Benzoic acid containing composition for maintaining hydantoinylated polymers in a biocidally active state

Abstract

A tablet includes benzoic acid and trichloroisocyanuric acid. The tablet provides free available chlorine in water to maintain an N-halamine-containing polymer biocidal, without rendering the water undrinkable from high chlorine content. The tablet may be used in a water purification device having a cartridge containing an N-halamine polymer to provide safe drinking water.

Claims

1 . A tablet, comprising benzoic acid and trichloroisocyanuric acid. 2 . The tablet of claim 1 , further comprising magnesium stearate. 3 . The tablet of claim 1 , comprising about 5% to about 9% trichloroisocyanuric acid and about 95% to about 91% benzoic acid, by weight. 4 . The tablet of claim 1 , comprising about 5% to about 5.5% trichloroisocyanuric acid and about 94.5% to about 95% benzoic acid, by weight. 5 . The tablet of claim 1 , wherein the tablet is chemically stable at temperatures up to 50° C. 6 . The tablet of claim 1 , wherein the tablet further comprises a tableting aid. 7 . The tablet of claim 1 , wherein the hardness of the tablet is about 40 to about 80 Newtons. 8 . The tablet of claim 1 , further comprising about 0.5% magnesium stearate, by weight. 9 . The tablet of claim 1 , comprising about 4% to 10% trichloroisocyanuric acid and about 90% to 96% benzoic acid, by weight. 10 . A method for maintaining an N-halamine-containing polymer biocidal, comprising, contacting an N-halamine-containing polymer with water having a concentration of free available chlorine of less than 4 ppm (mg/L), wherein the free available chlorine is supplied by a tablet comprising benzoic acid and trichloroisocyanuric acid.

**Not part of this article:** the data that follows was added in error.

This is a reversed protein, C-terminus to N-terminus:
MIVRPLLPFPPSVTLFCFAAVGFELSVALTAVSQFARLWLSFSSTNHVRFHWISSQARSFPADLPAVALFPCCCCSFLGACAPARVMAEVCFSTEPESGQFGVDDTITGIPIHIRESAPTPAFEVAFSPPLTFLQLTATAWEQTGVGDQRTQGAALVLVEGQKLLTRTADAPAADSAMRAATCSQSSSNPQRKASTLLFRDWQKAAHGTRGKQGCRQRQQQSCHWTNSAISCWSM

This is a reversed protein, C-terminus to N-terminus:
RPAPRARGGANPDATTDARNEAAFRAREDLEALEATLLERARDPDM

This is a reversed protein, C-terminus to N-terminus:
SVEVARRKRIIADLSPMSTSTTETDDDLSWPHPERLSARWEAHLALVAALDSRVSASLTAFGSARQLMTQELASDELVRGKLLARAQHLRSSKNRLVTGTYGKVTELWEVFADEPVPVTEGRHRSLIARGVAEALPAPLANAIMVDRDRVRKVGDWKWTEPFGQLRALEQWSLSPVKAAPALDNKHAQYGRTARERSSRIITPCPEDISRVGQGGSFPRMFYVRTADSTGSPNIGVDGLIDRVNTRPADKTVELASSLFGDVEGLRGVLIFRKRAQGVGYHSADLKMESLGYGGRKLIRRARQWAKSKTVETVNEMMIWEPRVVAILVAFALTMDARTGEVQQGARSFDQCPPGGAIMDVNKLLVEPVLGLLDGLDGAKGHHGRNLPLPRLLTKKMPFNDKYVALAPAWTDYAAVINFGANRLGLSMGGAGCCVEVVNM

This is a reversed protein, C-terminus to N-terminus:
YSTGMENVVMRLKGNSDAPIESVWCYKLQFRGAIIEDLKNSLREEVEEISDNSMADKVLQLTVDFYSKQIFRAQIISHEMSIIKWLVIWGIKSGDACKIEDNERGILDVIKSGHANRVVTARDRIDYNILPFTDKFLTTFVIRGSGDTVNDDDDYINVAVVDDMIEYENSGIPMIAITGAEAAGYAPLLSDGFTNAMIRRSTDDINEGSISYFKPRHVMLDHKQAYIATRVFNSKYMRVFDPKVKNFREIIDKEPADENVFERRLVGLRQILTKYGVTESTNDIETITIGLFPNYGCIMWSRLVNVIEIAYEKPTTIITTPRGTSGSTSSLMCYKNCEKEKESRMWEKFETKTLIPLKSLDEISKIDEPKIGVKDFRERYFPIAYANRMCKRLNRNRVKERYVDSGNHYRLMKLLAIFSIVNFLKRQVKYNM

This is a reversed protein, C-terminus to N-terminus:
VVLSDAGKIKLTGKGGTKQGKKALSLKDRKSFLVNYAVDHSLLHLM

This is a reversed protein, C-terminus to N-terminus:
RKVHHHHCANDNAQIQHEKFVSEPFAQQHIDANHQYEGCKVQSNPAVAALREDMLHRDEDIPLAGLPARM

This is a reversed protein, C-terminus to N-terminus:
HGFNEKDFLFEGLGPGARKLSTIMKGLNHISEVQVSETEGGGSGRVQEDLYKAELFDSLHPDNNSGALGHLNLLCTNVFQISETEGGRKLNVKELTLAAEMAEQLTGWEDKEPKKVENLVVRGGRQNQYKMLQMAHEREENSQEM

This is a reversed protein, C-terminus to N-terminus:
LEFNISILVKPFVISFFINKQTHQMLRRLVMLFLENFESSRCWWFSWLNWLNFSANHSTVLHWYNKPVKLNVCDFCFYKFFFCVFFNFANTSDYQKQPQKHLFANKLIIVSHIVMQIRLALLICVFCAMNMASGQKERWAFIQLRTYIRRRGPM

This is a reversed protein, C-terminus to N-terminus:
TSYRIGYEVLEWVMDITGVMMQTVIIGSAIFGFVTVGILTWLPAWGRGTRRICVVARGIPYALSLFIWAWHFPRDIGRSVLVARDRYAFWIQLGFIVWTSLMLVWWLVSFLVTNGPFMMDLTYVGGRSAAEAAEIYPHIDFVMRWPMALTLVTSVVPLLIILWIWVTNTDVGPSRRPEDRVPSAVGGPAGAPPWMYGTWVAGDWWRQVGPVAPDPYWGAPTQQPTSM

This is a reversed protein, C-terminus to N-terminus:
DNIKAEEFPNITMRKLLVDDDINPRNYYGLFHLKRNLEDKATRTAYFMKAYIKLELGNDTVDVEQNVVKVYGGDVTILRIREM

CROSS-REFERENCE TO RELATED APPLICATION [0001] This application claims the benefit of U.S. Provisional Application No. 60/667,207, filed on Mar. 30, 2005, incorporated herein expressly by reference. FIELD OF THE INVENTION [0002] The invention is related to water purification systems, including systems employing polymers having pendant heterocyclic amine groups, such as polystyrene having pendant hydantoin and halogenated hydantoin groups, and to the compositions and methods for maintaining the polymers in a biocidally active state. BACKGROUND OF THE INVENTION [0003] Heterocyclic N-halamine groups are known to have biocidal properties that can be utilized in water purification. Heterocyclic N-halamine groups that are attached to a polystyrene polymer are described in U.S. Pat. No. 5,490,983, to Worley et al. A crosslinked polystyrene polymer having similar pendant heterocyclic N-halamine groups is described in U.S. Pat. No. 6,548,054, to Worley et al. The crosslinked version of the polystyrene polymer is typically provided as “beads” or particles that do not have the problems associated with the powdered version of the polymer described in the '983 patent. [0004] The beads are available from Vanson HaloSource of Redmond, Wash. A representative heterocyclic amine group described in both of these patents is a hydantoin group. When the hydantoin group has a chlorine or bromine atom bonded to one or both of the hydantoin nitrogen atoms, the hydantoin is biocidal. The '054 patent describes the creation of the biocidal halogenated polystyrene hydantoin (HPSH, an N-halohydantoinylated polymer) polymer from the nonbiocidal polystyrene hydantoin (PSH) polymer using a variety of free available chlorine sources (for example, sodium hypochlorite, calcium hypochlorite, sodium dichloroisocyanurate). Over time however, the biocidal HPSH polymer reverts to nonbiocidal PSH polymer as a result of depletion of the halogen atoms due to contact with biodemand in the medium being treated. PSH polymer, however, has the ability to be recharged or rehalogenated with a halogen to restore its antimicrobial properties. [0005] The '054 patent describes recharging PSH polymer once the polymer has lost its biocidal efficacy by halogenating the PSH polymer using concentrated solutions of industrial strength liquid bleach. It has been determined that the levels of halogen in solution according to the '054 patent are of such a high concentration that when used in situ in a water treatment device, the subsequent purified water is rendered undrinkable and requires considerable post-treatment to remove the excess halogen to render the purified water drinkable. [0006] One of the drawbacks of using HPSH polymer in water filters is that once the halogen is consumed from the HPSH polymer, the halogen must be either replaced by recharging the halogen-depleted PSH polymer, or the entire mass of PSH polymer must be discarded and replaced with fresh HPSH polymer. Until now, there was no practical alternative to either recharging or replacing the PSH polymer in a water treatment system. Replacing halogen-depleted PSH polymer with fresh HPSH polymer raises the capital and operating costs of the water treatment system. Recharging PSH polymer that has lost biocidal efficacy requires that the water treatment system be taken out of service. Off-line recharging of PSH polymer to HPSH polymer creates considerable down-time and system complexity. [0007] Another short-coming of HPSH polymers is the drop in biocidal efficacy during use. As halogen is consumed from the HPSH polymer, the biocidal efficacy of the HPSH polymer drops below commonly required biocidal performance standards, such as the United States Environmental Protection Agency's (EPA) standards of 6 log removal of Klebsiella , and 4 log removal of poliovirus. While the drop in biocidal efficiency is expected as halogen is consumed by the biodemand, the speed with which this reduced effectiveness occurs creates several difficulties for the practical application of the HPSH polymer, such as in a water filter in the home or as an emergency water supply. Product designers and engineers wishing to apply HPSH polymer technology to commercial products must either increase the initial amount of HPSH polymer to achieve the desired performance life of the product or add complexity to the system by allowing for off-line rehalogenation of the PSH polymer. [0008] U.S. Patent Application Publication No. 2005/0104034, to Bridges et al., incorporated herein expressly by reference, describes a tablet capable of delivering free available chlorine and/or free available bromine in water at a low concentration range. When water with low concentrations of chlorine or bromine is semi-continuously or continuously brought into contact with a biocidal N-halohydantoinylated polymer, the polymer is capable of sustaining the normal biocidal activity. However, the low concentration of halogen does not render the water undrinkable. The Bridges application also describes a method for replenishing halogens on the N-halohydantoinylated polymer while maintaining the N-halohydantoinylated polymer biocidally effective. While the Bridges application does provide a useful tablet and method, newer tablets are needed that elute a uniform concentration over a prolonged period of time that also have extended shelf life and are generally temperature stable. The present invention provides these advantages and has additional benefits. SUMMARY OF THE INVENTION [0009] One embodiment of the present invention is a tablet containing benzoic acid and trichloroisocyanuric acid that is capable of achieving concentrations of free available chlorine that replenishes chlorine on N-halohydantoinylated polymers simultaneously while the N-halohydantoinylated polymers continue being biocidally effective against microorganisms in the water, and without rendering the water unsuitable for drinking due to high levels of chlorine. Accordingly, the tablet of the present invention obviates the need to recharge or replace the N-halohydantoinylated polymers. Additionally, the tablet of the present invention is less prone to decay at elevated temperatures and provides a uniform release rate of free available chlorine (FAC) when compared to tablets not having benzoic acid and trichloroisocyanuric acid. The present invention further provides a method to maintain a biocidally effective halogen charge on N-halohydantoinylated polymers without adversely affecting water quality and does away with the need to recharge or replace the N-halohydantoinylated polymers due to the tablet's ability to maintain N-halohydantoinylated polymers from becoming halogen depleted. [0010] One embodiment of the present invention treats the N-halohydantoinylated polymers with low concentrations of free available chlorine by supplying the water to be treated by the polymers with chlorine. The chlorine is supplied by the trichloroisocyanuric acid in the tablet. The water with chlorine then contacts the N-halohydantoinylated polymers thereby maintaining the polymers biocidal. The chlorine in the water alone may not be sufficient to kill microorganisms, however, the N-halohydantoinylated polymers will be effective against many microorganisms. Free available chlorine refers to the chlorine in water that is available to bond with a nitrogen atom on a heterocyclic amine. In addition to maintaining N-halohydantoinylated polymers in a biocidally active state, the tablet is chemically stable at elevated temperatures, is compatible with the chlorine source; provides uniform time release profiles; meets chronic and acute toxicology limits to make long-term consumer consumption possible; and is cost-effective for commercial production. The useful life of the tablet is estimated, but not limited to, treating about 40 liters to about 1,000 liters of water. [0011] The tablet includes trichloroisocyanuric acid (TCCA) and benzoic acid. While the present invention may be discussed in the context of a tablet, the use of the tem should not be construed to limit the invention. Any solid phase article may be rendered capable of providing similar benefits. In one embodiment, the tablet may include only TCCA and benzoic acid, or in another embodiment, the tablet may also include one or more compounds that may aid in manufacturing the tablet or add nutritional value to the water. Additional components, such as magnesium stearate that may be included for the purpose of facilitating manufacturing into tablets or other articles, are not considered to materially effect the release of free available chlorine from the tablet. The tablet, according to the invention, may release about 0.1 ppm (mg/L) to about 3 ppm (mg/L) chlorine in water at room temperature (approximately 20° C.) when tested in accordance with the testing procedure described below in association with FIG. 9 . Unless stated otherwise, determinations of FAC are made using the apparatus of FIG. 9 and FAC is expressed as units of ppm (mg/L). [0012] One embodiment is a tablet that includes the synergistic combination of benzoic acid and TCCA, and only those other compounds, such as magnesium stearate, that would not materially affect the basic characteristics of the tablet being temperature stable and capable of delivering substantially uniform levels of chlorine. In one embodiment, the tablet consists essentially of benzoic acid and trichloroisocyanuric acid. In another embodiment, the tablet consists essentially of about 4% to about 10% trichloroisocyanuric acid and about 90% to about 96% benzoic acid, by weight. BRIEF DESCRIPTION OF THE DRAWINGS [0013] The foregoing aspects and many of the attendant advantages of this invention will become more readily appreciated as the same become better understood by reference to the following detailed description, when taken in conjunction with the accompanying drawings, wherein: [0014] FIG. 1 is a diagrammatical representation of apparatus to test the FAC elution profiles of tablets. [0015] FIG. 2 is a graphical representation of the shelf life characteristics of a tablet in accordance with one embodiment of the invention; [0016] FIG. 3 is a graphical representation of a comparison of the shelf life characteristics of tablets in accordance with one embodiment of the invention; [0017] FIG. 4 is a graphical representation of a comparison of the shelf life characteristics of tablets in accordance with one embodiment of the invention; [0018] FIG. 5 is a graphical representation of a comparison of the FAC elution profile of tablets in accordance with one embodiment of the invention; [0019] FIG. 6 is a graphical representation of a comparison of the FAC elution profile of tablets in accordance with one embodiment of the invention; [0020] FIG. 7 is a graphical representation of a comparison of the FAC elution profile of tablets in accordance with one embodiment of the invention; [0021] FIG. 8 is a graphical representation of a comparison of the FAC elution profiles of tablets in accordance with one embodiment of the invention; and [0022] FIG. 9 is a graphical representation of a comparison of the FAC elution profiles of tablets in accordance with one embodiment of the present invention. DETAILED DESCRIPTION OF THE PREFERRED EMBODIMENT [0023] Benzoic acid, also known as benzenecarboxylic acid (C 7 H 6 O 2 ) is widely used as an antimicrobial food additive and a flavor agent/adjuvant. Unexpectedly, benzoic acid when combined with TCCA has proven to be useful in methods for maintaining N-halohydantoinylated polymers in a biocidally effective state that eliminates the need to recharge the polymers. A benzoic acid and trichloroisocyanuric acid-containing tablet will also be useful when used with a water purification device as described in U.S. Patent Application Publication Nos. 2005/0098506 and 2005/0072729; both applications are incorporated herein expressly by reference. [0024] In one embodiment, a tablet made in accordance with the invention, includes about 5% to about 5.5% by weight TCCA and about 94.5% to about 95% by weight benzoic acid. In one embodiment, the tablet is an about ½-inch diameter round tablet with sharp edges and has a total weight of about 450 mg to about 500 mg. Tablets having this shape were made using a lab carver press (Parr Pellet Press, Parr Instruments Co.) The hardness of the tablet is about 40 Newtons (measured using an Erweka type tester TBH30). Unless stated otherwise, the tablets described herein were made using the same lab carver press. [0025] In another embodiment, a tablet made in accordance with the invention, includes about 9% to about 5.5% by weight TCCA and about 91% to about 94.5% by weight benzoic acid. The tablet is an about ½-inch diameter round flat face tablet with a beveled edge and has a total weight of about 600 mg to about 700 mg. Tablets having this shape were made using a commercially available pilot tabletting unit (Kilian single punch station Model #SP300). The hardness of the tablet is about 40 to 80 Newtons (Erweka TBH30). [0026] In another embodiment, a tablet made in accordance with the invention, includes about 4% to about 10% by weight TCCA and about 90% to about 96% by weight benzoic acid. [0027] A tablet made according to the invention provides free available chlorine at concentrations of about 0.1 ppm to about 4 ppm (mg/L) in flowing water at about room temperature (20° C.). [0028] FIG. 1 illustrates a representative apparatus used in the measurement of free available chlorine in flowing water from articles, such as tablets. The experimental apparatus includes a water feed tank 100 . The water feed tank 100 is connected to the suction side of the water feed pump 104 . Line 102 connects the water feed tank 100 to the suction side of the water feed pump 104 . The water feed pump 104 pumps water through a control valve 106 . The control valve 106 meters the amount of water that is pumped by the water feed pump 104 to chamber 128 . The water from the control valve 106 flows through the line 108 . The water from line 108 flows into line 114 . Line 114 delivers the metered amount of water to the chamber 128 . The chamber 128 includes the compartment 118 . Compartment 118 may contain an article 134 , such as a tablet, made in accordance with the invention, or other tablets for comparison tests. The chamber 128 includes a second compartment 120 , which is intended to hold biocidal beads. The second bead compartment 120 is empty for the tests. Free available chlorine of different articles can therefore be measured by reading the concentration of halogen in the water stream that exits the chamber 128 . The testing environment is normally controlled at room temperature (about 20° C.) and the water temperature is also about 20° C. Total water flow can be determined by the level drop in tank 100 or by installing a metering device to integrate the total water flow. [0029] Quite unexpectedly, a tablet including benzoic acid and TCCA is stable at elevated temperatures. Temperature stability means that a tablet does not substantially lose the capacity to provide free available chlorine after being subjected for periods of time to a temperature higher than room temperature. Demonstration of this feature is shown in FIGS. 2-4 . [0030] Quite unexpectedly, another advantage of a tablet having benzoic acid and TCCA is the ability of the tablet to provide a uniform concentration of FAC in the water. Uniform as used herein may include slight variations of the instantaneous readings of FAC over the elution profile of the tablet, however, the overall elution profile is generally within an upper and a lower boundary, so that any instantaneous reading of FAC does not deviate substantially from a median value. Demonstration of this feature is shown in FIGS. 5-7 . [0031] Benzoic acid has other advantages, for example, it was found that lubricants, such as magnesium stearate, commonly used in many formulations are not required when using benzoic acid and TCCA. No picking [?] or other common tabletting manufacturing problems were encountered using benzoic acid alone with TCCA. While not intending to be bound by theory, it is speculated that the lubricity provided by benzoic acid alone is similar to other lubricants. EXAMPLES Example 1 Shelf-Life Test of Benzoic Acid and TCCA at Temperatures Up to 50° C. [0032] Referring to FIG. 2 , a tablet including 400 mg benzoic acid, 50 mg TCCA that was stored at about 50° C. provided approximately the same free available chlorine when compared with a tablet of the same composition, but stored at room temperature (about 20° C.) for the same length of time. The tablets were stored in plastic containers and subsequently sealed. Room temperature tablets were stored in a closet away from light. Elevated temperature tablets were stored in a darkened convection oven at about 50° C. Free available chlorine (FAC) was measured at various time intervals (in days). The test included placing a tablet, from storage, into a beaker filled with 4 liters of deionized water at room temperature. The beaker and tablet were set on a laboratory magnetic stirrer and the water was slowly mixed until the tablet dissolved. A sample of water from the beaker was taken and the FAC in the sample was measured using a HACH 4000U spectrophotometer (method 8021) for N,N-diethylphenylenediamine (DPD) reagent. The tablets maintained at room temperature (about 20° C.) and the tablets maintained at 50° C. provided a FAC of about 30 ppm in 4 liters throughout the test indicating substantially little to no degradation of TCCA at a temperature of about 50° C. Example 2 Shelf-Life Test Comparison of Benzoic Acid with Various Chlorine Sources [0033] FIG. 3 shows a further embodiment of a tablet containing 400 mg. benzoic acid, 25 mg. TCCA, and 2.1 mg. (0.5%) magnesium stearate. The FAC delivered by the benzoic acid/TCCA/magnesium stearate tablet when subjected to a storage temperature of 50° C. remains substantially the same for periods extending to nearly 50 days. In contrast to tablets of benzoic acid, TCCA, and magnesium stearate, tablets containing calcium hypochlorite instead of TCCA, and benzoic acid of equal weight and equivalent chlorine availability showed a loss of the ability to provide FAC at elevated temperatures. FIG. 3 shows four trials. Two trials were made with tablets of benzoic acid, TCCA, and magnesium stearate and two trials were made with tablets of benzoic acid and calcium hypochlorite. The data for similar tablets correlated well to one another, so FIG. 3 shows overlapping data points. Tablets containing calcium hypochlorite and benzoic acid were made using the Carver Press (Parr Pellet Press, Parr Instruments Co.) with the same ½-inch diameter die and press, but containing 90 mg of calcium hypochlorite and 600 mg of benzoic acid and were stored at a temperature of about 50° C. Tablets were removed from storage at suitable time intervals (in days). Free available chlorine was measured by placing a tablet into a beaker filled with 4 liters of deionized water at room temperature. The beaker and tablet were set on a laboratory magnetic stirrer and the water was mixed until the tablet was completely dissolved. A sample of water was taken from the beaker and the FAC measured using a HACH 4000U spectrophotometer (method 8021) for N,N-diethylphenylenediamine (DPD) reagent. As shown in FIG. 2 , the amount of FAC provided by a tablet made from benzoic acid and TCCA did not substantially diminish even when stored at 50° C. for nearly 50 days, while the tablet having benzoic acid and calcium hypochlorite loses substantially all ability to produce FAC after about 25 days when stored at 50° C. Example 3 Shelf-Life Test Comparison of TCCA with Various Materials [0034] The FAC measurements of a tablet containing benzoic acid, TCCA, and magnesium stearate are again shown in FIG. 4 to compare against other formulations. A tablet containing 400 mg benzoic acid, 25 mg TCCA, and 2.1 mg magnesium stearate is shown to be temperature stable at about 50° C. for about 50 days, and perhaps longer. By comparison, a tablet of 120 mg hydroxypropylmethyl cellulose (HPMC), 25 mg TCCA, and 480 mg calcium hypophosphate lost all ability to generate free available chlorine within about 5 days. Surprisingly, a tablet made from 968 mg of plaster (gypsum) and 32 mg TCCA demonstrated only slightly reduced temperature stability as compared to the benzoic acid/TCCA/magnesium stearate tablet. However, the elution profile of the plaster/TCCA tablet was not similarly desirable to benzoic acid/TCCA tablets. It is also worthwhile to note that about 0.5% of magnesium stearate does not substantially effect the release rate of free available chlorine from tablets. FIG. 4 shows five trials. Two trials were made with tablets of plaster and TCCA and two trials were made with tablets of hydroxy propylmethyl cellulose and TCCA. The data for similar tablets correlated well to one another, so FIG. 4 shows overlapping data points. Example 4 Demonstration of a Uniform Elution Profile of a Benzoic Acid and TCCA Tablet [0035] FIG. 5 shows the time release profile of FAC of a tablet having 400 mg benzoic acid and 25 mg TCCA compared with the time release profile of FAC of a tablet having only 25 mg TCCA. The benzoic acid/TCCA tablet is a ½-inch diameter tablet made using the laboratory carver press (Parr Pellet Press, Parr Instruments Co.). The amount of TCCA is the same for both of the tablets. As shown in FIG. 5 , the benzoic acid/TCCA tablet provided a substantially uniform concentration of FAC in water when compared with the tablet having only TCCA. As can be seen in FIG. 5 , the tablet made with TCCA and benzoic acid was capable of providing free available chlorine for a longer period of time when compared with the tablet having only TCCA. The significance of this is that the elution of chlorine from 25 mg of TCCA can be extended by the introduction of benzoic acid. The benzoic acid/TCCA tablet was capable of extending the elution of free available chlorine from the 10 liter capacity of the TCCA-only tablet to about 50 liters by the introduction of benzoic acid. Additionally, unlike the TCCA-only tablet, the levels of FAC provided by the benzoic acid/TCCA tablet met the required levels of FAC in water to both maintain the biocidal activity of N-halohydantoinylated polymers, as well as also meet the recommended maximum contaminant level (MCL) for free chlorine (4 ppm) established by the United States Environmental Protection Agency (USEPA). Thus, a benzoic acid/TCCA tablet can be used to continuously maintain an N-halohydantoinylated polymer biocidally active, without causing the water to be rendered undrinkable because of high chlorine concentration in the water without the need for employing chlorine scavengers. Example 5 Demonstration of a Uniform Elution Profile for a Benzoic Acid and TCCA Tablet [0036] FIG. 6 compares the time release profile of the benzoic acid/TCCA tablet described in association with FIG. 5 , to the time release profile of a 425 mg TCCA-only, ½-inch diameter tablet made using a laboratory carver press (Parr Pellet Press, Parr Instruments Co). The size and shape of the tablets were the same to determine whether surface area affects elution rates. As shown in FIG. 6 , the benzoic acid/TCCA tablet provided a uniform elution profile of FAC compared to the TCCA-only tablet. Unlike the 425 mg TCCA-only tablet, the levels of FAC provided by the benzoic acid/TCCA tablet met the required levels of FAC in water sufficient to maintain the biocidal activity of N-halohydantoinylated polymers as well as also meet the recommended maximum contaminant level (MCL) for free chlorine (4 ppm) established by the United States Environmental Protection Agency (USEPA). Thus, the tablet of the present invention can be used to continuously maintain an N-halohydantoinylated polymer biocidally active, without causing the water to be rendered undrinkable due to a high chlorine concentration in the water without the need for employing chlorine scavengers. [0037] As demonstrated above in Examples 4 and 5, the amount of TCCA and the size of the tablet are not the determinative factors in creating a tablet that provides an acceptable FAC elution profile. As demonstrated by the results shown in FIG. 5 , the controlling factor in FAC elution is not the amount of TCCA. As demonstrated in FIG. 6 , the surface area of the benzoic acid/TCCA tablet does not explain the advantageous FAC elution profile. [0038] Free available chlorine elution tests were conducted on several other tablet formulations varying the amounts of, and even eliminating either the TCCA and/or the benzoic acid component. Surprisingly, no other halogen source combined with benzoic acid provided an adequate elution profile as compared to the elution profile of the benzoic acid/TCCA tablet. Surprisingly, no other excipient combined with TCCA provided an adequate elution profile as compared to the elution profile of the benzoic acid/TCCA tablet, as discussed above. FIG. 7 shows the elution profiles of FAC of tablets using various halogen sources besides TCCA, and various excipients besides benzoic acid. The elution profile of the benzoic acid/TCCA tablet from FIGS. 5 and 6 is provided for comparison. Table 1 lists the amounts and components of the tablet formulations. [0000] TABLE 1 OTHER FORMULATIONS Nominal Amount of the Tablet Diameter Hardness halogen source Amount of Excipient (1) Benzole Acid + Calcium ½ inch 40 Newtons 90 mg Calcium 600 mg of benzoic acid hypochlorite hypochlorite (2) TCCA:CaO:Cyanuric acid ½ inch 40 Newtons 30 mg TCCA *570 mg of cyanuric acid *30 mg of calcium oxide (CaO) (3) Plaster (CaSO4) + TCCA ½ inch 40 Newtons 40 mg TCCA 600 mg CaSO4*½H2O (4) TCCA:sodium ½ inch 40 Newtons 28 mg TCCA *540 mg cyanuric acid metaphosphate:HPMC *60 mg Hydroxypropyl- methyl cellulose (5) Calcium benzoate:benzoic ½ inch 40 Newtons 60 mg calcium *300 mg benzoic acid acid:calcium hypochlorite hypochlorite *300 mg calcium benzoate [0039] All of the tablets of Table 1 were made using a Carver Press (Parr Pellet Press, Parr Instruments Co.) with a ½-inch die and punch identical to the one used to make the benzoic acid/TCCA tablet. Tablet (1) is similar to the tablet used in the temperature stability study discussed above. Tablet (2) is made from organic and inorganic chemicals known to be compatible with TCCA and have been used in the manufacture of tablets for other purposes. Tablet (3) uses an inorganic cementitious agent, calcium sulfate, commonly used to make plaster of paris. It was believed that tablet (3) would prevent the quick elution of TCCA from the tablet. Tablet (4) uses excipients common in the manufacture of a variety of tablets used for pharmaceuticals. Tablet (5) has a salt of benzoic acid, calcium benzoate, to test the comparison between the protonated carboxylic group (in benzoic acid) and a benzoic acid salt (calcium benzoate). Other benzoic acid salts such as sodium benzoate and magnesium benzoate were not considered appropriate, as these salts are readily soluble in water and display different properties than calcium benzoate and benzoic acid. As shown in FIG. 7 , none of the tablets in Table 1 demonstrated an elution profile as long as the elution profile of a tablet with benzoic acid and TCCA, nor does any other tablet have as uniform an elution profile as the elution profile of a tablet with benzoic acid and TCCA. [0040] Of particular note is the comparison between tablet (1) and tablet (5). FIG. 8 shows the elution profiles of the two tablets. For both tablets, the elution profile did not last as long as the elution profile of the benzoic acid/TCCA tablet. Surprisingly, the benzoic acid with the protonated carboxylic acid group eluted FAC for nearly twice the volume as compared to calcium benzoate, which was surprising because both benzoic acid and calcium benzoate are sparingly soluble in water, and it would be expected that the calcium salt would have eluted the same, if not more FAC. Example 6 Demonstration of Scaling the Elution Rate with a Benzoic Acid and TCCA Tablet [0041] Another advantage discovered with a tablet containing benzoic acid and TCCA is that the peak elution rate can be scaled up or down. As shown in FIG. 9 , doubling (2×) or tripling (3×) the weight of the tablet of benzoic acid and TCCA, while maintaining the same ½-inch diameter and ratio of 5% TCCA to 95% benzoic acid causes the peak elution rate to increase without affecting longevity of the elution profile. This allows adjusting the elution profile by increasing the overall weight of the tablet, but keeping the ratio of TCCA to benzoic acid the same. [0042] While the preferred embodiment of the invention has been illustrated and described, it will be appreciated that various changes can be made therein without departing from the spirit and scope of the invention.